FORT ST. JOHN, B.C. – Fort St. John MP Bob Zimmer says he’s not surprised by a new parliamentary pact between the federal NDP and Justin Trudeau’s Liberals, but he is concerned how much it will end up costing Canadians.
Zimmer says Jagmeet Singh and the NDP have given up any pretense of being an opposition party and are instead acting as an arm of the government.
“It’s clear now that there’s really only two opposition parties, the Conservatives and the Bloc,” Zimmer said. “The NDP brought a point of order today, [but] when you make this kind of agreement, you’re not really opposition any longer, you’re basically saying to everybody that you are an arm of the current government.”
“But we’ll do our job as opposition, the NDP has clearly abdicated their job as opposition,” he said.
The deal includes major priorities such as dental care and pharmacare, which come with significant price tags but cost estimates haven’t been released.
“It does make some pretty significant commitments, some NDP policy,” Zimmer said. “My concern is that there’s been a lot of talk around Bill SG33, the basic income guarantee.
“It’s not explicitly laid out in the bill, but it’s a $100 billion dollar debt to the taxpayers every year,” he said. “So the social spending aspect is going to be profound over the next three years, and it’s going to be a surprise to taxpayers.”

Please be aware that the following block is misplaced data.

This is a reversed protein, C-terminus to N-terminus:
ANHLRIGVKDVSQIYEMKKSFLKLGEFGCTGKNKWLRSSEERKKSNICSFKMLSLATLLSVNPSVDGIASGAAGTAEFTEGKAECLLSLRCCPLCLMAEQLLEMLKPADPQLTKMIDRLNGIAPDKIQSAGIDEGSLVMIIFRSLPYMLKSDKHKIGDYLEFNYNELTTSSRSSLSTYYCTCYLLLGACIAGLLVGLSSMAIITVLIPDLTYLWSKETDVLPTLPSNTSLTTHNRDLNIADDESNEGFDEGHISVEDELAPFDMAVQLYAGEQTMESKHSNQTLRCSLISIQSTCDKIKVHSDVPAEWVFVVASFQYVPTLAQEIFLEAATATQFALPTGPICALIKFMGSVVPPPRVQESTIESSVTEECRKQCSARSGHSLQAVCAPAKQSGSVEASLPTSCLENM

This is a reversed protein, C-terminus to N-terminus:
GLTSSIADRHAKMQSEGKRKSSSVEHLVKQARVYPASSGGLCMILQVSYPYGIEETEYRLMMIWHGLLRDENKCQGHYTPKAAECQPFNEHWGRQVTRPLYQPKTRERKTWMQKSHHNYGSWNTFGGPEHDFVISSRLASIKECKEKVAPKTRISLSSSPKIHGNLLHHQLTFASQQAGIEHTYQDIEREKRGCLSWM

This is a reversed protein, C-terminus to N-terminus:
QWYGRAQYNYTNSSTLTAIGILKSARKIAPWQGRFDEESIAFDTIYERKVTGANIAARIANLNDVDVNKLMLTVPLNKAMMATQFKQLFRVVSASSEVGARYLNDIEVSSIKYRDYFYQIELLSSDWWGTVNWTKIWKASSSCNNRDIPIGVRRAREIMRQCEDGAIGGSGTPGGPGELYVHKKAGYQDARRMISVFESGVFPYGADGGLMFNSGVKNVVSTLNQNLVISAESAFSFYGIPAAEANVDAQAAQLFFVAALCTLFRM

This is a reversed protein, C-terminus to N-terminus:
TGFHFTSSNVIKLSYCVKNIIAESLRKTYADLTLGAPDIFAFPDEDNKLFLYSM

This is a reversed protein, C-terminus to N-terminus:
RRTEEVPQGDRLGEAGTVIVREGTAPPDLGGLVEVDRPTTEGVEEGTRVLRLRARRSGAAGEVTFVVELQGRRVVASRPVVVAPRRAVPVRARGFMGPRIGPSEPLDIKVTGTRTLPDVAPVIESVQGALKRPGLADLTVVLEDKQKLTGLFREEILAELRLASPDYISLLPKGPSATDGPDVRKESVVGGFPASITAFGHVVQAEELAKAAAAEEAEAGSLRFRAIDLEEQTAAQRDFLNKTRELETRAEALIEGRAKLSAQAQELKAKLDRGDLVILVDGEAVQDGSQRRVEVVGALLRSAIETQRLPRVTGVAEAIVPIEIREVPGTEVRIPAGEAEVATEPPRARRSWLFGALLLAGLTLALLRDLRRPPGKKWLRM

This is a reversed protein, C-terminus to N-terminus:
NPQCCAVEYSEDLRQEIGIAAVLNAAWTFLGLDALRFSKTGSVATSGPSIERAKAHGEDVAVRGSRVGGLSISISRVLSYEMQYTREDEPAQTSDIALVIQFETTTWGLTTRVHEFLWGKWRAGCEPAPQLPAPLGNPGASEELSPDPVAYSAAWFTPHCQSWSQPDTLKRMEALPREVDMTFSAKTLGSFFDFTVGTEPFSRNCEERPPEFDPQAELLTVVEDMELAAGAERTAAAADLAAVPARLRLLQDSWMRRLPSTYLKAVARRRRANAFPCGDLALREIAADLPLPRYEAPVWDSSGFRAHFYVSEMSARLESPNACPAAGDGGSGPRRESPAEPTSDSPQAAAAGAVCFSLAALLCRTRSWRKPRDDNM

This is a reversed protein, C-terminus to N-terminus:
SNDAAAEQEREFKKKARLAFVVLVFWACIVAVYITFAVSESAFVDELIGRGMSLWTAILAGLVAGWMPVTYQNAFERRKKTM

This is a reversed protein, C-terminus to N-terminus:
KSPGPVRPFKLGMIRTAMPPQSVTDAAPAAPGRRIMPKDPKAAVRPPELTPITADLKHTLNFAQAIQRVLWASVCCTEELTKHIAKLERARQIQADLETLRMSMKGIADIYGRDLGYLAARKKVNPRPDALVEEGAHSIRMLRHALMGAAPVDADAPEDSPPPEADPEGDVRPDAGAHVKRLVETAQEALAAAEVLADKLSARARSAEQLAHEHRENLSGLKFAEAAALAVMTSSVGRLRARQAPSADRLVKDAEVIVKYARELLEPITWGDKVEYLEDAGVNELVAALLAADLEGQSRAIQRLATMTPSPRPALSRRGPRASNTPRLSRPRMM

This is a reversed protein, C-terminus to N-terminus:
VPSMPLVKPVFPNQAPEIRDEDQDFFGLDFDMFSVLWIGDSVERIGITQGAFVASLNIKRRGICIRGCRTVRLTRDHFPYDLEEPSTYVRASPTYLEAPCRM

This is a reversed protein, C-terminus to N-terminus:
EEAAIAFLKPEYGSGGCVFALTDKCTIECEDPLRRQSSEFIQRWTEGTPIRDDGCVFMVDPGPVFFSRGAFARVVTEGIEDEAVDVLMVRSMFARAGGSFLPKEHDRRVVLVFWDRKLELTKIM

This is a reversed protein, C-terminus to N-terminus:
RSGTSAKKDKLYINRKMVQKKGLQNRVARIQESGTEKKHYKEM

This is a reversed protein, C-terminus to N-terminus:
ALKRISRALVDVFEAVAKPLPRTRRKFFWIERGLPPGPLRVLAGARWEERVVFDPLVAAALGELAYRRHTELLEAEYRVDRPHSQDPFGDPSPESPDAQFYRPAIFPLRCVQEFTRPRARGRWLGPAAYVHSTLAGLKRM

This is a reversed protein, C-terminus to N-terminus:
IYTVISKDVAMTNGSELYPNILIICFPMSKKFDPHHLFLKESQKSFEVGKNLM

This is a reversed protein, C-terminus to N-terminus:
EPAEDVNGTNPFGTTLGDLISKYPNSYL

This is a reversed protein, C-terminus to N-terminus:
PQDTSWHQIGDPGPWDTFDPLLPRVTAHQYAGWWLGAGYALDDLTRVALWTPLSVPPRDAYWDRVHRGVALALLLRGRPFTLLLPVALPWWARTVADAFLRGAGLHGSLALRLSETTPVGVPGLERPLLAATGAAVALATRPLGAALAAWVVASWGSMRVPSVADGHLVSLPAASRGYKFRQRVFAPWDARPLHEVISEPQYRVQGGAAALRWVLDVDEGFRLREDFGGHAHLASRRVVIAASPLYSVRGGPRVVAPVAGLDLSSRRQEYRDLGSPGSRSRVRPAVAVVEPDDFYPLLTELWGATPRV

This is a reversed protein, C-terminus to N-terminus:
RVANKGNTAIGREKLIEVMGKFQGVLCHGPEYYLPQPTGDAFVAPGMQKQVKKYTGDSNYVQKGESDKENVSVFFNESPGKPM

Interim Conservative leader Candice Bergen has called the deal a “power grab” by the Liberals. Zimmer agrees.“The only reason you would cement a deal like that on paper, where it’s committed for three years, is to stay in power, and that’s why it’s clear that Justin Trudeau is just trying to stay in power, and he’s willingly to spend any amount of taxpayer dollars to do so,” said Zimmer.
“I’m not confident in where this is heading, it’s a power grab, clearly, by the Prime Minister,” he said. “He’s scared that if he doesn’t do this, he could be shown the door. This is a clear plan for him to stay in power for three years longer.”
The Liberals currently hold 159 of the 338 seats in the House of Commons, while the NDP has 25 MPs. The Conservatives have 119 seats, and the Bloc Quebecois have 32.
Earlier this month, Zimmer voted in favour of a Bloc motion to reject any scenario redrawing the federal electoral map that would result in Quebec losing seats in the House of Commons. Zimmer said his supporting vote was cast to preserve seats for the house, especially for those held by his fellow party members.
“We’ve got 10 Conservative MPs from rural Quebec and I don’t want to see one of those rural conservative Quebec MPs lose their job,” Zimmer said. “We need every Conservative MP we can get.”
Meanwhile, the Conservative leadership race continues. Zimmer says he’ll be supporting Ottawa-area MP Pierre Poilievre, and agrees with Poilievre’s pledge to scrap the carbon tax.
“It’s not just a conservative direction in general, it’s a way to get our country back on track, at a time when it desperately needs to,” said Zimmer. “I’m glad that Pierre has the vision, and I support him in that, in the direction that he’s heading.
“We’re going to need to fix the damage that this prime minister has done and is doing to the country.”